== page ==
[OUTLOOK]Is balance role an ugly duckling?Hans Christian Andersen’s fairy tale, “The Ugly Duckling,” has moved the hearts of millions of children. Children sympathize with the duckling because the poor bird was so big and ugly the whole farmyard laughed at him. The ducks pecked at him, the chickens beat him, and the girl who fed the fowl kicked him. He faced terrible ordeals. Hence, the term “ugly duckling” is used for someone who has dropped out of a group or who becomes an outcast or misfit.
The idea of South Korea playing the role of a geopolitical balancer in Northeast Asia is now being hotly debated. After President Roh Moo-hyun brought it up in a speech at the Air Force Academy on March 8, senior officials, including Unification Minister Chung Dong-young, have repeatedly emphasized the theory as a new paradigm of foreign policy South Korea should follow.
In brief, the theory provides a new diplomatic approach that will replace the “bloc diplomacy” of the Cold War era: the Communist bloc vs. the democratic bloc. The officials, especially prominent members of the National Security Council, think the South Korea-U.S.-Japan alliance is a remnant of the Cold War era. They accept that the triangular alliance was necessary as deterrence to another alliance to the north of the peninsula ― North Korea, China and the former Soviet Union, when Russia was a powerful Communist state. They think South Korea should break out of the confrontational structure of triangular alliances and transform them into a structure with which we can pursue regional security collectively.
The policymakers deny, however, the criticism that the balancer theory contradicts or loosens the South Korea-U.S. alliance. They insist that South Korea will play a balancing role in tandem with maintaining the South Korea-U.S. alliance.
But the leader of the opposition Grand National Party, Park Geun-hye, doesn’t agree with the new policy initiatives. “Although [President Roh] said that the government will strengthen the South Korea-U.S. alliance simultaneously, while trying to play the role of a balancer of Northeast Asia, the two are contradictory to each other,” she has said.
Intellectuals, academics and some in the press have also sharply questioned the balancer theory. They worry over the future of national security and South Korea-U.S. ties. Their concerns may be summed up in two points: First, we will lose old friends while failing to make new friends. Second, we will only end up bringing ridicule upon ourselves by volunteering to play the role of a balancer that does not match our national power.
That is to say, we will be treated like “The Ugly Duckling of Northeast Asia.”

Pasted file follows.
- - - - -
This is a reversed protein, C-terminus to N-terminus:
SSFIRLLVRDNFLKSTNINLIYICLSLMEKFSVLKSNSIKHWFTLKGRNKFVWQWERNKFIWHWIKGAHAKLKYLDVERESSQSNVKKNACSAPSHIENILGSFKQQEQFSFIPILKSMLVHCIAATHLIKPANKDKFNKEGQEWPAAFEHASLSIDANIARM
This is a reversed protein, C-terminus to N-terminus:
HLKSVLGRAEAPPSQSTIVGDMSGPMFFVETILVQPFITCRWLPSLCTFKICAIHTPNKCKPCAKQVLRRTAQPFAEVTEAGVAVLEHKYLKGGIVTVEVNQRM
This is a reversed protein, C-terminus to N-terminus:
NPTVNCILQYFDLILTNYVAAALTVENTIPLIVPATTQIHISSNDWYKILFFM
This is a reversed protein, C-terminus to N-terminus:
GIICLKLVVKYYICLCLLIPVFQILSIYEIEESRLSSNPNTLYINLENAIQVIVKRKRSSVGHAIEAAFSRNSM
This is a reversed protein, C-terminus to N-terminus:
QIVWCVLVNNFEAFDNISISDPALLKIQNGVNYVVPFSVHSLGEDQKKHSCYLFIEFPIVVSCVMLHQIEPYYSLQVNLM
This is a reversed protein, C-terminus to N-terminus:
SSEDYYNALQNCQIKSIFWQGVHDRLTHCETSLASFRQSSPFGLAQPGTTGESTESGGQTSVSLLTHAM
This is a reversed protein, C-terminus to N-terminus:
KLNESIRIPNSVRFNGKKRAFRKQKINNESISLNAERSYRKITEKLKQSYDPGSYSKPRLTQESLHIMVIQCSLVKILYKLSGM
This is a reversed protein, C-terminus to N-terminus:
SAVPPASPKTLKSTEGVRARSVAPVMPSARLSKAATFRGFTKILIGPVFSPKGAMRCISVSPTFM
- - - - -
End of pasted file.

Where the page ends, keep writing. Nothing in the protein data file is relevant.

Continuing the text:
According to government officials, President Roh has an understanding that the current situation in which the United States and Japan are strengthening ties, while tension with China rises, is similar to the situation in Northeast Asia 100 years ago. Seoul officials believe South Korea will find it difficult to side with either of the two, if Japan and the United States collide with China.
They insist, therefore, Seoul needs to break out of the South Korea-U.S.-Japan alliance in order not to be swept into such a clash. The alternative is to create a multilateral security system.
What is important is not the logic over regional security, but whether the timing of the government proposal to change the paradigm is right, and whether the proposal was made through proper procedures domestically as well as internationally.
National security, not to mention regional security, can’t be experimented with. On it depends the fate of the whole country. On a regional basis, the fate of countries depends on security and the huge population would be affected. One has to be careful in dealing with issues related to security, especially in a region.
The government should reflect whether it is the right time to anno-unce that South Korea will step away from the United States and Japan at a time when the North Korean nuclear problem is deadlocked, when our alliance with the United States is in a precarious state, when China is trying hard to improve relations with the United States for economic reasons and for U.S. help over the Taiwan issue, and when Japan is exerting a major effort to strengthen its alliance with the United States during the Bush administration.
The Roh administration must contemplate whether the United States will gladly cooperate with South Korea after Seoul’s announcement that it will break out of the alliance with Washington and Tokyo.
The government has to also reflect whether it is proper to announce a major change in regional security without consulting with our allies in the region. And we, the people, have to question our government whether it has ever asked our opinion on such a grave issue like changing the paradigm of regional security.
“The Ugly Duckling” became a graceful and beautiful swan only after enduring all the miseries and privations over a hard winter. First thing he felt, before he realized that he had become a beautiful swan, was that his wings were strong. He flapped his wings and rose high into the air. Everything looked beautiful, in the freshness of early spring.
If South Korea wants to be a swan, not a duckling, it must wait until its wings are strong enough to fly. If not, the country will suffer the sorrow and tribulations of “The Ugly Duckling.”
* The writer is the editorial page editor of the JoongAng Daily.
by Park Sung-soo